How to Stop 3 Putting

How to Stop 3 Putting: A Few Strategies to Try

Did you know that nearly one third (or more) of all shots happen on the green? If you want to play better and improve your handicap, figuring out your putter is a solid plan. 

Most players want to learn one thing: how to stop 3-putting in golf. Because let’s be honest, there isn’t much worse than hitting a green in regulation, only to walk away with bogey. It stings even more if you missed the green in regulation or three putted from short range.

This kills momentum and can ruin your mental attitude which can hurt other areas of your game. Today we’ll help you stop 3-putting so you can shoot lower than ever. 

How to Stop 3-Putting Golf 

So, how do you minimize three putts? 

There is no one way, but it’s a combination of equipment, practice, and technique. Not to mention, managing your expectations. 

Let’s get into it… 

Key Takeaways

  • Three putting kills your scores and your momentum, which can negatively impact your next tee shot and future holes.
  • Most golfers 3-putt more often than they like for a number of reasons, including using the wrong putter, lack of practice, improper technique, and skipping pre-shot routines. 
  • Improving your putting is arguably the most effective way to shoot lower scores fast, without dealing with swing changes. 

Keep reading to learn how to stop three putting so you can shoot lower scores fast. 

Manage Your Expectations

Before getting into the best tips to help you stop three putting, let’s first understand a few putting stats. The average PGA Tour player has about 29 putts per round and rarely three putt – if they do, it’s usually only from long range.

How to Stop Three Putting

However, Arccos Golf has data that shows it is a lot more common with everyday amateur golfers. According to Arccos“Good players rarely ever three-putt… right? For the PGA Tour, that might be true, as they average 0.49 three putts per round. But we’re not on tour, so let’s see what Arccos’ data says:

  • Scratch golfer – 1.3 (3 putts per round)
  • 5 handicap – 2 (3 putts per round)
  • 10 handicap – 2.6 (3 putts per round)
  • 15 handicap – 3.3 (3 putts per round)”

The lower your handicap, the more likely you are to not three jack. Yes, three putts are very frustrating, but for the everyday golfer they’re a part of the game. So when it does happen, don’t beat yourself up just work on improving by following these proven strategies.

Double-Check Your Putter 

The first step to help you stop three jacks is to make sure you’re using the right flat stick. It’s beyond important to choose the right putter for you. This means having one that is the right length, loft and lie angle, which you can confirm in a custom putter fitting.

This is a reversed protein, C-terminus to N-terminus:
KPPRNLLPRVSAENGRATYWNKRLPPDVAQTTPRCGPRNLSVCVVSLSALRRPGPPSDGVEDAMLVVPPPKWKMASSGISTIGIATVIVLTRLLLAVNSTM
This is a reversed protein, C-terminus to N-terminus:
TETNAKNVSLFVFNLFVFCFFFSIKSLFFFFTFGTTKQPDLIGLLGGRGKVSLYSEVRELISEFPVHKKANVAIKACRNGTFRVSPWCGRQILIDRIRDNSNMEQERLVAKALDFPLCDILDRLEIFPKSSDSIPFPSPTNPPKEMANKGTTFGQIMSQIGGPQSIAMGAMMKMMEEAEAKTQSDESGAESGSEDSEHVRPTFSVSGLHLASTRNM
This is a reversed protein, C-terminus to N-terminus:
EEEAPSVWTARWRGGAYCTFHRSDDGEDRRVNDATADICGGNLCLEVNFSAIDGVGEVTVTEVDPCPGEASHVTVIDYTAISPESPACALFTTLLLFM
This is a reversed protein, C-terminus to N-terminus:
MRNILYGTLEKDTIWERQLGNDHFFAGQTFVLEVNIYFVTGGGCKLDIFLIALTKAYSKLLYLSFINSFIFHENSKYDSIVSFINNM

However, there’s another way to make sure your putter is right for you by adjusting the weights. A lot of putters – especially mallet putters – have adjustable weights which will make the toe or heel heavier. Just like a driver, changing the weight can impact the clubface at impact. 

Adding weight to toe or heel based on your most common miss can help get the putter face square to drain more putts. Test out different weight settings on the putting green to see how more/less weight impacts your stroke. 

Reading Greens

Have a Green Reading Strategy

Another common reason for three putts is a lack of green reading. If you don’t know how to read greens or don’t do it on every green, you’re making more three putts inevitable. 

If your goal is to break 100 or break 90, you need to learn how to read greens. This way you can stand over the putt with confidence on how it will break and make a better stroke. If you have no idea how a putt breaks, you can’t expect yourself to make a lot of putts.

Some players prefer unique methods like Aimpoint Golf, while others are more traditional. This is used by a lot of PGA Tour players and might help your game. But we don’t suggest trying out the plumb bob method, as it’s outdated and there’s a reason almost no one in professional golf uses it anymore. 

Check your Fundamentals

Putting is simple compared to the golf swing. Your swing is nearly 100 mph (or more) with a longer club, which is a lot on your body, too. But putting it with a short club, where power has nothing to do with the equation.

Good putting is all about fundamentals. Here are some of the most important things to consider with putting technique.

  • Eye position: Your eyes should be over the ball or slightly underneath it. They should never be over the ball, as you’ll crowd it and miss a lot of putts left. This is why it’s a good idea to use a putting mirror to check your eye position at home or on the putting green in practice.
  • Posture: The length of your putter has a big impact on your posture and why we’re so adamant about getting the right type of putter. If your putter is too long or too short, not only can it hurt your stroke but hurt your back too. The last thing you want is a golf injury from spending too much time practicing putting. 
  • Ball position: Another fundamental with putting is ball position, which should be near your front foot. If the ball is too far in the middle or back of your stance, it can lead to a descending blow that can make the ball hop instead of roll smoothly. 
  • Stable lower body: The lower body has one job in putting – stay still. You don’t need to use your legs in putting like you do with a full golf swing. Remember, power is not needed with putting, so keep your lower body quiet so your upper body/hands/arms do all the work. 
  • Grip: Find a grip style that works for you. The majority of PGA Tour players use a conventional grip and the second most popular is cross handed (left-hand low). Make sure to read our grip encyclopedia to learn more about prayer grip, claw grip, and more. And maintain a light grip pressure to avoid the dreaded 3 putt.